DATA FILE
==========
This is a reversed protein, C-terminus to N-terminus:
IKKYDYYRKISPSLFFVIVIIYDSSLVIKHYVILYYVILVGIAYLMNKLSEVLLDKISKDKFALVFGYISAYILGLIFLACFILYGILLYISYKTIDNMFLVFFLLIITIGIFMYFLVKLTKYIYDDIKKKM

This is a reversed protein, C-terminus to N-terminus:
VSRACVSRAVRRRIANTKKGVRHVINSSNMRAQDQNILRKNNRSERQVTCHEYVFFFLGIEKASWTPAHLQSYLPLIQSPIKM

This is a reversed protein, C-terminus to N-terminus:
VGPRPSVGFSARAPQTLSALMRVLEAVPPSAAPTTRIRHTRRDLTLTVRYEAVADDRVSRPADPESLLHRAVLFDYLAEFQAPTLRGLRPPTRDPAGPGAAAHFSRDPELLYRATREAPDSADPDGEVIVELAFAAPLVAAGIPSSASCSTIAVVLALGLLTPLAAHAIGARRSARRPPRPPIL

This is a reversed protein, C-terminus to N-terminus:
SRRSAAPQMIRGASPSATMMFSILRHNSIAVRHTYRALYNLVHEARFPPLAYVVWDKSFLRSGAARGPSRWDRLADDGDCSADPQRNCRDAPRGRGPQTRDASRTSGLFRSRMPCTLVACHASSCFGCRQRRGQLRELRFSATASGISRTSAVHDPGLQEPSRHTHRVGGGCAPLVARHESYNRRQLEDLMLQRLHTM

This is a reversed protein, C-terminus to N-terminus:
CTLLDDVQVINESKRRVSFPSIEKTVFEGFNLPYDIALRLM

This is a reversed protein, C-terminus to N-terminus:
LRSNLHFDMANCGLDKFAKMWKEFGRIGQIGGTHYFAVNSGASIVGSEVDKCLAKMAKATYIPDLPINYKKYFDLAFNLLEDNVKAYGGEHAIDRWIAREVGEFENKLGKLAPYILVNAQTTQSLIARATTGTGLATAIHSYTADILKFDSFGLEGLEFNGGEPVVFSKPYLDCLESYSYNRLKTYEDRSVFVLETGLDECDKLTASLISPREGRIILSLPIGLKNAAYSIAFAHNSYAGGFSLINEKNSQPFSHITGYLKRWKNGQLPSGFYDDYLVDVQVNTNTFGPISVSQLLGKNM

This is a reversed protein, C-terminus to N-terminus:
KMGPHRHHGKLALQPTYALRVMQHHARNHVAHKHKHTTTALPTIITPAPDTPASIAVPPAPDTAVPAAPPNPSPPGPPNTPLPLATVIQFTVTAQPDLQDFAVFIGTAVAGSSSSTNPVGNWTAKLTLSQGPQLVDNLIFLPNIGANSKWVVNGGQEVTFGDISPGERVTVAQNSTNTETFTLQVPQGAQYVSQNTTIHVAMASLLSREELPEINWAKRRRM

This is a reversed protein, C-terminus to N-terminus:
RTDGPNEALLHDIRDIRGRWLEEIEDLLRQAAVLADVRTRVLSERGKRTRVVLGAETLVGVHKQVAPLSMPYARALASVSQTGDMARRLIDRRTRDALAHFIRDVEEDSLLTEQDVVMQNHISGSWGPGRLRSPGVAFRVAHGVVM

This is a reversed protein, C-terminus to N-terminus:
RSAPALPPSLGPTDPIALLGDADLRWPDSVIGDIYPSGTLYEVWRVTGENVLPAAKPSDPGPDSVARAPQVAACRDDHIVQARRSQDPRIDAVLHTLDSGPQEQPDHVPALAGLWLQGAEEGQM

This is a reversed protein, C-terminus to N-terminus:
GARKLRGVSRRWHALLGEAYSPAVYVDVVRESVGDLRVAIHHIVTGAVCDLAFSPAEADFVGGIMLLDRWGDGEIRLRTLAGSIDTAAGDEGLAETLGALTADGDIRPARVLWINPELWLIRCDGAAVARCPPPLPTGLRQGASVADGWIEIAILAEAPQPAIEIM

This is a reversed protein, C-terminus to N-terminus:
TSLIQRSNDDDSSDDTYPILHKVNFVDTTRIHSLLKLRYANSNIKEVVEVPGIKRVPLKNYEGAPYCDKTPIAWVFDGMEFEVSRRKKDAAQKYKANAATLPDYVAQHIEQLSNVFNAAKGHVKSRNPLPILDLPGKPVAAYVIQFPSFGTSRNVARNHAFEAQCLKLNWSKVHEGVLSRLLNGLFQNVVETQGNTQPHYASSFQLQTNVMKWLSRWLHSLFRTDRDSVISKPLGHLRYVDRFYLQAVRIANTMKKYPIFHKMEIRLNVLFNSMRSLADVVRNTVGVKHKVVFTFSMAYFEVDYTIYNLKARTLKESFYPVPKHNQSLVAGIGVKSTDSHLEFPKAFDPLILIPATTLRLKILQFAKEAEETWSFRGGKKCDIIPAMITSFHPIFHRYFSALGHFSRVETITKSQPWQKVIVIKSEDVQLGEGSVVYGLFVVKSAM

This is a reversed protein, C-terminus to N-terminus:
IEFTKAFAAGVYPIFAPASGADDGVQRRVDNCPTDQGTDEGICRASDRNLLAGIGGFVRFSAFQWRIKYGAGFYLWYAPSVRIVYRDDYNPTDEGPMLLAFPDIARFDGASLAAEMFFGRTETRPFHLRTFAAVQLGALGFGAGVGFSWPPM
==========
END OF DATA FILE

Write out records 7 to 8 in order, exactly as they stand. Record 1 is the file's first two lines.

This is a reversed protein, C-terminus to N-terminus:
KMGPHRHHGKLALQPTYALRVMQHHARNHVAHKHKHTTTALPTIITPAPDTPASIAVPPAPDTAVPAAPPNPSPPGPPNTPLPLATVIQFTVTAQPDLQDFAVFIGTAVAGSSSSTNPVGNWTAKLTLSQGPQLVDNLIFLPNIGANSKWVVNGGQEVTFGDISPGERVTVAQNSTNTETFTLQVPQGAQYVSQNTTIHVAMASLLSREELPEINWAKRRRM

This is a reversed protein, C-terminus to N-terminus:
RTDGPNEALLHDIRDIRGRWLEEIEDLLRQAAVLADVRTRVLSERGKRTRVVLGAETLVGVHKQVAPLSMPYARALASVSQTGDMARRLIDRRTRDALAHFIRDVEEDSLLTEQDVVMQNHISGSWGPGRLRSPGVAFRVAHGVVM